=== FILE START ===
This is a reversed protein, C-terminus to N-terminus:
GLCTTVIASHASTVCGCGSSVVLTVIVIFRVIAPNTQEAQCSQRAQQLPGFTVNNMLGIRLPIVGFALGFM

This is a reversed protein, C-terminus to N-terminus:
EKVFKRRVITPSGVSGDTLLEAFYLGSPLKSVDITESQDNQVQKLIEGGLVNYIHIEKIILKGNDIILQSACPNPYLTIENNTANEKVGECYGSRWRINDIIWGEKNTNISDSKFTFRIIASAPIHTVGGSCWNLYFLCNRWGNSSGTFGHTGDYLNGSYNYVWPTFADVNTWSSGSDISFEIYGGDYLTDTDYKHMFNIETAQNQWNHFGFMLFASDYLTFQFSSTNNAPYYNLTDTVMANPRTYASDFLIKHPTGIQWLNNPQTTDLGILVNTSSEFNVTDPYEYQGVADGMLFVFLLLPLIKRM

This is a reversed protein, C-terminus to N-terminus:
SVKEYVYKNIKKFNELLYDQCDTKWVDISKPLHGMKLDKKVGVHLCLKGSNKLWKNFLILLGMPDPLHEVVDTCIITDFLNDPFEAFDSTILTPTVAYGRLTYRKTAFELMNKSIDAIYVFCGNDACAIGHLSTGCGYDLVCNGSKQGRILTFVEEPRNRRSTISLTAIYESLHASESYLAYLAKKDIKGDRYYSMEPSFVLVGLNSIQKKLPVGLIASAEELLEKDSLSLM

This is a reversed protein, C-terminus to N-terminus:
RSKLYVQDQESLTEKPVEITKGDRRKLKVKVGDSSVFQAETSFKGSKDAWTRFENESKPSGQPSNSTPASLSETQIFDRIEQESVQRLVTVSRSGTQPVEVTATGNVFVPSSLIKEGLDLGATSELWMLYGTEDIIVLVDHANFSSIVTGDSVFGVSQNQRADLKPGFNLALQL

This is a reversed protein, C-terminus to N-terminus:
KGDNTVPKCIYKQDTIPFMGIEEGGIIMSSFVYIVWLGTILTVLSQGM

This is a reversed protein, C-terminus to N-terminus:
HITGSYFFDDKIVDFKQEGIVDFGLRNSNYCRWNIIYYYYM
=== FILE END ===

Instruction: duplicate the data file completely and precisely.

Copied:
This is a reversed protein, C-terminus to N-terminus:
GLCTTVIASHASTVCGCGSSVVLTVIVIFRVIAPNTQEAQCSQRAQQLPGFTVNNMLGIRLPIVGFALGFM

This is a reversed protein, C-terminus to N-terminus:
EKVFKRRVITPSGVSGDTLLEAFYLGSPLKSVDITESQDNQVQKLIEGGLVNYIHIEKIILKGNDIILQSACPNPYLTIENNTANEKVGECYGSRWRINDIIWGEKNTNISDSKFTFRIIASAPIHTVGGSCWNLYFLCNRWGNSSGTFGHTGDYLNGSYNYVWPTFADVNTWSSGSDISFEIYGGDYLTDTDYKHMFNIETAQNQWNHFGFMLFASDYLTFQFSSTNNAPYYNLTDTVMANPRTYASDFLIKHPTGIQWLNNPQTTDLGILVNTSSEFNVTDPYEYQGVADGMLFVFLLLPLIKRM

This is a reversed protein, C-terminus to N-terminus:
SVKEYVYKNIKKFNELLYDQCDTKWVDISKPLHGMKLDKKVGVHLCLKGSNKLWKNFLILLGMPDPLHEVVDTCIITDFLNDPFEAFDSTILTPTVAYGRLTYRKTAFELMNKSIDAIYVFCGNDACAIGHLSTGCGYDLVCNGSKQGRILTFVEEPRNRRSTISLTAIYESLHASESYLAYLAKKDIKGDRYYSMEPSFVLVGLNSIQKKLPVGLIASAEELLEKDSLSLM

This is a reversed protein, C-terminus to N-terminus:
RSKLYVQDQESLTEKPVEITKGDRRKLKVKVGDSSVFQAETSFKGSKDAWTRFENESKPSGQPSNSTPASLSETQIFDRIEQESVQRLVTVSRSGTQPVEVTATGNVFVPSSLIKEGLDLGATSELWMLYGTEDIIVLVDHANFSSIVTGDSVFGVSQNQRADLKPGFNLALQL

This is a reversed protein, C-terminus to N-terminus:
KGDNTVPKCIYKQDTIPFMGIEEGGIIMSSFVYIVWLGTILTVLSQGM

This is a reversed protein, C-terminus to N-terminus:
HITGSYFFDDKIVDFKQEGIVDFGLRNSNYCRWNIIYYYYM